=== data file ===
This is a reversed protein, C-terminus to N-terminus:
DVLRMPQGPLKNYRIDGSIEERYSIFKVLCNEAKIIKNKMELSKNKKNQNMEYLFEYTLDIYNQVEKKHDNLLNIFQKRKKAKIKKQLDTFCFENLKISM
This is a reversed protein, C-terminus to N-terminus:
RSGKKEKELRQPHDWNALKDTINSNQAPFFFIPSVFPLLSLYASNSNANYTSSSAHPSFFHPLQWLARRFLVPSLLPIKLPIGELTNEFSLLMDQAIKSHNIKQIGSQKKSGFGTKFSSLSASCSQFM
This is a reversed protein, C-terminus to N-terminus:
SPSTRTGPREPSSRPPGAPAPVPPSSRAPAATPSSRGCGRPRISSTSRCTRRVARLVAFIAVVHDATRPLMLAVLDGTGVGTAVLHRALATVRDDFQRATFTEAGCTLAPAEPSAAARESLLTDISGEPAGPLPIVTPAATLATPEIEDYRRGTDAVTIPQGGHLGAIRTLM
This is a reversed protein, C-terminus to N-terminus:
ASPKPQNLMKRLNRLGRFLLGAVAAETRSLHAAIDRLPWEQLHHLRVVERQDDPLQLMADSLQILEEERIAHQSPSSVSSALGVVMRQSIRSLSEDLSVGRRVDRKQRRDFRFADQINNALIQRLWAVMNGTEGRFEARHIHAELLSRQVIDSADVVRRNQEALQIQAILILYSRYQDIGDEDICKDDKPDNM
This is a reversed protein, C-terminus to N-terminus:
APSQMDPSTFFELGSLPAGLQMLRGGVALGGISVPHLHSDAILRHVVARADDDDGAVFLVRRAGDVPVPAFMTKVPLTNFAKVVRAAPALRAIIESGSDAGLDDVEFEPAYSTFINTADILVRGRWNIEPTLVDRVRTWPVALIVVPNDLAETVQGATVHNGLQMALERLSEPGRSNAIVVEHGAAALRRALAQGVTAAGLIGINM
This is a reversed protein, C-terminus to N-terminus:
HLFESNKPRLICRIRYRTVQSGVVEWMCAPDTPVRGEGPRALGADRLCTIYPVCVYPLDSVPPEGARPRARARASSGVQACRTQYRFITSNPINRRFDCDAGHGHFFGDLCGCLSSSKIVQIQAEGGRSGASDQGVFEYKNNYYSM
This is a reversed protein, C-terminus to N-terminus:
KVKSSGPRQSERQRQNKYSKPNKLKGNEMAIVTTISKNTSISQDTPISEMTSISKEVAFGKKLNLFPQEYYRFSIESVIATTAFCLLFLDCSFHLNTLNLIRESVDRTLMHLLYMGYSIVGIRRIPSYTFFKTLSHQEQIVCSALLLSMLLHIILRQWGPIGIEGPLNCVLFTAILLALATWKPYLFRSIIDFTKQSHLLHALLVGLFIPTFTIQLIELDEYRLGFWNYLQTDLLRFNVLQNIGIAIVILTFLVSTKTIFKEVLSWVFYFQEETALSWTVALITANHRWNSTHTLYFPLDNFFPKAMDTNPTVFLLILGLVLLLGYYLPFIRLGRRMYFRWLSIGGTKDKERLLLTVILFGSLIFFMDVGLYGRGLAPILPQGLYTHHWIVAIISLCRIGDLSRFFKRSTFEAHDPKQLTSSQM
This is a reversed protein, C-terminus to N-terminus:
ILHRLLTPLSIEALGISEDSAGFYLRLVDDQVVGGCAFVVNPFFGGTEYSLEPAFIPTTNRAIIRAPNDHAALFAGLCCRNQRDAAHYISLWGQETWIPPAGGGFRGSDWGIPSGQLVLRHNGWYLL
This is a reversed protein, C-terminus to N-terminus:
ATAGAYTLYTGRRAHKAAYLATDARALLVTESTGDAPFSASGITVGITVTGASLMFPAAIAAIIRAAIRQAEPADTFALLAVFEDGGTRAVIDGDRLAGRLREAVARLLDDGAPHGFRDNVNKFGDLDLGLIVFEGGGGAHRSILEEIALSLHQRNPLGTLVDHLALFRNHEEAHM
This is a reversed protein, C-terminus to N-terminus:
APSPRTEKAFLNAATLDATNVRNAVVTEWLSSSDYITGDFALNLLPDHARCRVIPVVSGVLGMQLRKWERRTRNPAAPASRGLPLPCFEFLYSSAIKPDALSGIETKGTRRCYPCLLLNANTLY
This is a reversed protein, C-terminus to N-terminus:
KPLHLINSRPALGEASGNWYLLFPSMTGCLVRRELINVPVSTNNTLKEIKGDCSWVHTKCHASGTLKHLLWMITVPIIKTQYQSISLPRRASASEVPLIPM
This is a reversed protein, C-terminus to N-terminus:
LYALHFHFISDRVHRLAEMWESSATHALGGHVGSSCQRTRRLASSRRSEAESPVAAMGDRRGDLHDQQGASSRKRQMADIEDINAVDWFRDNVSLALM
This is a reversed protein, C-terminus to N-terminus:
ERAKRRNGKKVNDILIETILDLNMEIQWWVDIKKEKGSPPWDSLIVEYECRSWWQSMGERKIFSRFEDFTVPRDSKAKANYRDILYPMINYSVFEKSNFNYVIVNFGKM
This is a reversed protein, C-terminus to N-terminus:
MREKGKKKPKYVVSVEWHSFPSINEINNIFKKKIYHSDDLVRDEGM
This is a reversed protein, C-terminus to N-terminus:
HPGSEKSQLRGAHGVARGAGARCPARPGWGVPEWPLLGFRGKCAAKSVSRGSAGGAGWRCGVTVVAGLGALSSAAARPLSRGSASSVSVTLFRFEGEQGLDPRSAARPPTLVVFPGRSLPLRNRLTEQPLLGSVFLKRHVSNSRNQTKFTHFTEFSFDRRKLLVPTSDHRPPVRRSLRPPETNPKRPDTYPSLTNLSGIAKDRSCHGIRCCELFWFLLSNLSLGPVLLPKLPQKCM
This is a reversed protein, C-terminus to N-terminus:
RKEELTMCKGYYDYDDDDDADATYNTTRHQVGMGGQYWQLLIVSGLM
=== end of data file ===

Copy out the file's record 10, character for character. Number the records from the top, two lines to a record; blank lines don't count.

This is a reversed protein, C-terminus to N-terminus:
APSPRTEKAFLNAATLDATNVRNAVVTEWLSSSDYITGDFALNLLPDHARCRVIPVVSGVLGMQLRKWERRTRNPAAPASRGLPLPCFEFLYSSAIKPDALSGIETKGTRRCYPCLLLNANTLY